Korean War soldier laid to rest more than 70 years after being reported MIA

MALDEN — Family and friends and a number of representatives from veterans groups and military organizations gathered on Saturday, Oct. 29, 2022 to honor to Corporal Joseph J. Puopolo, a Korean War veteran from East Boston, who went missing and later was reported to have died in a prisoner of war camp.

Corporal Puopolo, a 19-year-old Army soldier, was a member of C Battery, 38th Field Artillery Battalion, 2nd Infantry Division Artillery, 8th U.S. Army, according to a press releae from the Defense POW/MIA Accounting Agency, or DPAA. Puopolo’s remains were accounted for on Aug. 23, 2022. He was reported missing in action on Dec. 2, 1950, when his unit attempted to withdraw two days prior from Kunu-ri, North Korea. It was not until 1953 during Operation Big Switch that four prisoners of war said Puopolo died at Prisoner of War Camp No. 5 in February 1951.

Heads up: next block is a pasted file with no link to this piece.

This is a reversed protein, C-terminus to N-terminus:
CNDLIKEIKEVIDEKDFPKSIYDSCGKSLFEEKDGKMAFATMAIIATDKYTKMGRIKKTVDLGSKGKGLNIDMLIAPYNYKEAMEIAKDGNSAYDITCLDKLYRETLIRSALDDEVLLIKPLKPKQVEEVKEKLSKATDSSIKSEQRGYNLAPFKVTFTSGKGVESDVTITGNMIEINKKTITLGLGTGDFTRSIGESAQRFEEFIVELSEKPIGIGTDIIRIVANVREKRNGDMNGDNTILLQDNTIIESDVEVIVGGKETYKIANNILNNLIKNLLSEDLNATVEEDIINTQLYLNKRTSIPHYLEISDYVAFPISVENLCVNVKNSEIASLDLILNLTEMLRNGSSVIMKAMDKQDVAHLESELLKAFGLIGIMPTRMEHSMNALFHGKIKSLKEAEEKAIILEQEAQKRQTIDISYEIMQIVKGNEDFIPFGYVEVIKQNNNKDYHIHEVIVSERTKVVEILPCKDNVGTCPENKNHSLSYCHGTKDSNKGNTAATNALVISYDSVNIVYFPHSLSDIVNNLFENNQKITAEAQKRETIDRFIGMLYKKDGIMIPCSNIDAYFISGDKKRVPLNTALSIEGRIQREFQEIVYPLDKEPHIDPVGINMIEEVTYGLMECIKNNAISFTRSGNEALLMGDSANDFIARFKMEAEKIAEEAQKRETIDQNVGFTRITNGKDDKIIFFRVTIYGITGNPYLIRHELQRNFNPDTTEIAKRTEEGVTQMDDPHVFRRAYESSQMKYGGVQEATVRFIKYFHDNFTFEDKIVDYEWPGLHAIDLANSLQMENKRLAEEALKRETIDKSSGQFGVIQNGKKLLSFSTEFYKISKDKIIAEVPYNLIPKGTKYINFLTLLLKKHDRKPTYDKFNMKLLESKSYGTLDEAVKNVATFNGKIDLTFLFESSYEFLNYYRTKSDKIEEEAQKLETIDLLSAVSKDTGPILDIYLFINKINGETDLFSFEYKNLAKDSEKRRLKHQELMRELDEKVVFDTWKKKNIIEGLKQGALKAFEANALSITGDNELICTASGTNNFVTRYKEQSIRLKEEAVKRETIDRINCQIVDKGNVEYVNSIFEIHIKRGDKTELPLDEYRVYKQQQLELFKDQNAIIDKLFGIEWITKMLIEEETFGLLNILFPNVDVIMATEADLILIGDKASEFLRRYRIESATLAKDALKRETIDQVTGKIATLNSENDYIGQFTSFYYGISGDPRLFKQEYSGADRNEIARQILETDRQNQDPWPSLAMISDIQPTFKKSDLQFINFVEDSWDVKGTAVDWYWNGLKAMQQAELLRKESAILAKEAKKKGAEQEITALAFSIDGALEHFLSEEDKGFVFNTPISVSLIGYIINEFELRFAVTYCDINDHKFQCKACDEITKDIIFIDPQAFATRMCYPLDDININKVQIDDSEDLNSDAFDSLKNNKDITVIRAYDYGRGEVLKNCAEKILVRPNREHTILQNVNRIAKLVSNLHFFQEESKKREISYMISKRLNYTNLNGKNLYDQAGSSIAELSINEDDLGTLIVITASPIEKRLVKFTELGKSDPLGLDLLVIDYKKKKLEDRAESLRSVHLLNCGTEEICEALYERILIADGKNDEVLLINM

A funeral Mass was said at Sacred Heart Church in East Boston before he was laid to rest with full military honors at Holy Cross Cemetery in Malden, where Bill Brett photographed the ceremony. Corporal Puopolo will be featured in Bill’s project honoring veterans and their families and those who support them.

CBS News Boston (WBZ TV/Channel 4) interviewed the family prior to Saturday’s services. Puopolo was uncle to 15 nieces and nephews, grand-uncle to 30 nieces and nephews, and great-grand-uncle to 38 nieces and nephews. He is survived by his 99-year-old sister Elizabeth Fiorentini. Her grandson, Richard Graham, told the station about Puopolo’s kindness and called him a war hero.

“He fought against North Korea and Chinese forces,” Graham said. “These guys fought until the last bullet. They didn’t just surrender. They ran out of ammo. They were cut off from the lines and they had no possible way of defending themselves once their guns were gone.”

All photos by Bill Brett

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